As a Realtor, you don’t get paid for showing properties or simply creating a listing. So, you want to make this part of your job as quick and easy as possible. Why should 20 properties when you could sell two and make a deal? Why list a property at an unrealistic price only to lose the listing to another agent down the road? By providing your potential buyers and sellers with a real estate survey, you can cut down on the hassle of showing properties and managing bad listings. In this blog, we’ll look at two types of real estate surveys: one for buyers, and one for sellers.
Questions to Ask Buyers on a Real Estate Survey
The most successful Realtors don’t take their clients to dozens of properties – who has time for that? It can also test the patience of a potential buyer and send them into the arms of another agent. So, it’s best to use a real estate survey to understand exactly what a potential buyer is looking for in order to strategically show properties. Personal and property questions to ask include the following.
1. Why are you buying a home?
This question may seem invasive, so always include the option of “prefer not to answer.” However, if the potential buyer does choose to answer, it can be one of your best real estate survey questions, uncovering important information, such as a relocation, job change, pregnancy, recent empty-nesters, etc. This insight can help you tailor your search to the buyer’s specific needs.
2. Have you bought a home before?
This question simply lets you know their experience with home buying so you can plan your time and gauge their expectations. First-time home buyers will undoubtedly have a lot more questions and need some hand-holding, while a seasoned buyer will understand the process much better.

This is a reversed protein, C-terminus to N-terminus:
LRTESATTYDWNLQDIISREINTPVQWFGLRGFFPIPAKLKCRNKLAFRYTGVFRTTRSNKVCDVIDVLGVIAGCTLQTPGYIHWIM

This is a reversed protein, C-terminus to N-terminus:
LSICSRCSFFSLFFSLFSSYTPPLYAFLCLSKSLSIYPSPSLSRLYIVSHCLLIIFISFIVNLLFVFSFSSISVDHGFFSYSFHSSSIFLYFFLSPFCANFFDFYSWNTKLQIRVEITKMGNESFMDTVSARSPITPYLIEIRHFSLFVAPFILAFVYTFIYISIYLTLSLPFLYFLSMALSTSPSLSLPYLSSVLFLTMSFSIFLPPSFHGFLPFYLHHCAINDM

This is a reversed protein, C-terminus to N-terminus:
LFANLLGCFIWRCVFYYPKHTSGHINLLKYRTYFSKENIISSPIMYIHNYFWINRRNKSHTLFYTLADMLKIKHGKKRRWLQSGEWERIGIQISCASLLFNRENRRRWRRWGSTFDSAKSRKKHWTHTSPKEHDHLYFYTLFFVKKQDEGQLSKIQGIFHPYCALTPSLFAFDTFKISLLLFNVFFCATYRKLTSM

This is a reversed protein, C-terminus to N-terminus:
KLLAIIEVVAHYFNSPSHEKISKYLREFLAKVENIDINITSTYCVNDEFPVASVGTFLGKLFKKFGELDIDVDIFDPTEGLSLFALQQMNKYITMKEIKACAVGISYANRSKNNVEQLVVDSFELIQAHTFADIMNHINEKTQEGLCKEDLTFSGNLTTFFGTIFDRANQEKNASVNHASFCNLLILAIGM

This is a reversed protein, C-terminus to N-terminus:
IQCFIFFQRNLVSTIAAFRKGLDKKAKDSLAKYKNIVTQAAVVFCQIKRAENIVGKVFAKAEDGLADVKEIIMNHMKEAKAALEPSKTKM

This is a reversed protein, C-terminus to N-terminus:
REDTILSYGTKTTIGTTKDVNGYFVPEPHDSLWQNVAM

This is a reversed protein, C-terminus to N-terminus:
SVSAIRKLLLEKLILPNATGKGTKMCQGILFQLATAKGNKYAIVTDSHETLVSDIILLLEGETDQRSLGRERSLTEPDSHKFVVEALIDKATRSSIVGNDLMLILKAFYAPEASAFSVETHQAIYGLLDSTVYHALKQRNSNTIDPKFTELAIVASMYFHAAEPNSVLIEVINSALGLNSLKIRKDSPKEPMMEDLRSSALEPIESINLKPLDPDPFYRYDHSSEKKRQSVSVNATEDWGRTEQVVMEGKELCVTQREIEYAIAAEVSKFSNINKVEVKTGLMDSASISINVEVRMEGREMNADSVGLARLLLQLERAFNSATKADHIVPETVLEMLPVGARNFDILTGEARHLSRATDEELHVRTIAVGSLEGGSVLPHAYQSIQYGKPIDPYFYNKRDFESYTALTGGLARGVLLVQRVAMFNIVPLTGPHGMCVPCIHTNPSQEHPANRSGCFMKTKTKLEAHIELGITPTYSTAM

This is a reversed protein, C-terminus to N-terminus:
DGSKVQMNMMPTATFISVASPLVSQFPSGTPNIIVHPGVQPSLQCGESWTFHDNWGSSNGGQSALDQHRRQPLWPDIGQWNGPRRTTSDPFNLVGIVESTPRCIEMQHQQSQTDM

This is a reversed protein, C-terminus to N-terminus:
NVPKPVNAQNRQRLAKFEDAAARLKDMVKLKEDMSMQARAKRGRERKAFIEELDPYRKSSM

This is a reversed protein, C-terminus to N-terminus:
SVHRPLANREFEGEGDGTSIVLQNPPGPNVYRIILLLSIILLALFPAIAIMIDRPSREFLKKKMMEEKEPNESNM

3. Are you working with a lender or waiting to apply for a mortgage?
If the potential buyer is not pre-approved, you can recommend a lender that you have worked with before to make the process smoother. If they haven’t yet applied for a mortgage, you can begin discussing finances; you’ll need to ask about the income of the family unit and let them know that most banks grant a maximum of 80% of the property’s value. This way, you can more accurately calculate what real price they can afford.
4. What is the most you’re willing to pay per month?
This continues the financial conversation so that you can search for properties within their price range. Of course, all buyers are hoping to find a great deal, but they need to be realistic based on the area, size of the home, amenities, view, demand, etc. And remember, just because a potential buyer has been approved for $500K, doesn’t mean they’re willing to spend that much.
5. Have you researched any properties already?
Often, potential buyers will do some sleuthing on their own before they contact a Realtor. By asking this question, you can gain an understanding of what they’ve looked at and what may be in their price range (even if they’ve told you something different).
6. What are the must-haves and what are the nice-to-haves?
This is one of the most common types of real estate survey questions because it lets you knock some homes off your list right away. For example, they may need three bedrooms, whereas a pool might just be desirable.
7. Do you understand the added costs that come with a home purchase?
Down payments, earnest money, option fees, appraisal costs, home inspections, and property surveys can come as a shock to first-time buyers. This question allows you to prepare potential buyers for costs they may not have considered.
8. Are you willing to accept costs and restrictions pertaining to a homeowner’s association?
If a potential buyer isn’t willing to accept the sometimes hefty fees and often strict rules associated with an HOA, you can probably knock a lot of properties off your showing list.